Friday, September 18, 2015

Glowing, Resistant, and Safe?

Written by Stephen Kenney
Scientists at Cambridge and Edinburgh Universities have successfully developed genetically modified (also known as transgenic) chickens that can stem the transmission of avian influenza virus.  The GMO chickens are not immune to the virus, but they do not transmit the infection to other members of the flock.   This would prevent whole poultry houses from being lost to the virus. 

Researchers at the Roslin Institute at Edinburgh and the University of Cambridge Department of Veterinary Medicine injected a gene into the chickens that is specifically designed to produce molecules that stop the flu virus from reproducing.  The molecule is an RNA molecule that mimics the region of the flu virus genome that controls virus replication. 

The “decoy” gene is injected into a collection of cells on the yolk of a freshly laid egg.  The researchers refer to it as a “decoy” because these molecules bind and divert the flu virus enzyme from its crucial functions that are required for virus replication.  The research has thus far shown that the birds are not adversely affected in any way from the modification.  The experimental chickens were also injected with a fluorescent protein that makes the birds glow under ultraviolet light.  The protein is injected to help the researchers distinguish the GMO chickens from the traditional chickens.  Pictures of the chickens can be seen here.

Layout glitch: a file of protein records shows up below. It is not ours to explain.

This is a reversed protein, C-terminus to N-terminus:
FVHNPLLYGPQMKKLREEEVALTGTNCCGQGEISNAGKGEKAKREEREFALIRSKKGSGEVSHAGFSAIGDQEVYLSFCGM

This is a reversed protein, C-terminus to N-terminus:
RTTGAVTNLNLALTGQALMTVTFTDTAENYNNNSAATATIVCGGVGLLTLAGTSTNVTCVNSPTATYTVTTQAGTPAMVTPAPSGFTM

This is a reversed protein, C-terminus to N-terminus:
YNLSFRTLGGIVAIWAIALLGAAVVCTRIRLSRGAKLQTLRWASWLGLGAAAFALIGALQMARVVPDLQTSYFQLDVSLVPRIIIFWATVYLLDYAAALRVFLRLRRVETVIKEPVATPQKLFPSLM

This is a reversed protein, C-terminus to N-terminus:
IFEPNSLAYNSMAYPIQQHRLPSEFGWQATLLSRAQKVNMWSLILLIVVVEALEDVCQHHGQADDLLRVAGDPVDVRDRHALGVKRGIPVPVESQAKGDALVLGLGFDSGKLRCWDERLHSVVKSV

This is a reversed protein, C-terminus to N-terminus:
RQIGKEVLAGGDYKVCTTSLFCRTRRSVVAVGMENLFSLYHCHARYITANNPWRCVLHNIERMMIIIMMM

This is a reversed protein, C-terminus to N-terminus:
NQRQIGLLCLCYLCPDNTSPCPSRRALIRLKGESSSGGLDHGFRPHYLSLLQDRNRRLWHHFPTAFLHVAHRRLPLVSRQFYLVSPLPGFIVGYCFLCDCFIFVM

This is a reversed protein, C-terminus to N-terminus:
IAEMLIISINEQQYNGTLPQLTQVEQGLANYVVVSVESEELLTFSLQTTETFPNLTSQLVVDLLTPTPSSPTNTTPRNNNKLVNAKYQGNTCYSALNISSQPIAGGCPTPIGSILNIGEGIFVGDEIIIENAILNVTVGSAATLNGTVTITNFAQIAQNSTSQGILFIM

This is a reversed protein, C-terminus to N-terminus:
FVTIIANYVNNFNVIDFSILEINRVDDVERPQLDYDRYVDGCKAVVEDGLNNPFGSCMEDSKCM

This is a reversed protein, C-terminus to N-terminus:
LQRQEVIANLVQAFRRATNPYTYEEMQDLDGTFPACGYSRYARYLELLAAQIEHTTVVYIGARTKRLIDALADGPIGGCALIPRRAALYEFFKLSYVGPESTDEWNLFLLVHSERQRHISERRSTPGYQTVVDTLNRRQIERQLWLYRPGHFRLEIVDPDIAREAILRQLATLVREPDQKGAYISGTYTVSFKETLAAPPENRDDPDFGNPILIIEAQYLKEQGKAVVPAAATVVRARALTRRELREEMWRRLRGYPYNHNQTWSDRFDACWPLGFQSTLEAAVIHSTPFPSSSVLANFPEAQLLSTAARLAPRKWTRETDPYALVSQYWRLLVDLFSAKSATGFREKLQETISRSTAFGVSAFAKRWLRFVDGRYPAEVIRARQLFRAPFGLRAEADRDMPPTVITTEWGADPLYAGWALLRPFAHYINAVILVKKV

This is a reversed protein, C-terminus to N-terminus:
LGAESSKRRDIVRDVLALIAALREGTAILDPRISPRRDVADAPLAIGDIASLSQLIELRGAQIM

The researchers believe that these GMO chickens would be safe to eat.  They believe that the nature of the genetic modification is such that it is very unlikely that consuming the GMO chickens, or eggs they would produce, could have any negative effect on people.  Any use of the chickens or eggs for food would have to be approved by the appropriate agencies such as the Food and Drug Administration in the US, and the European Food Safety Authority in Europe.

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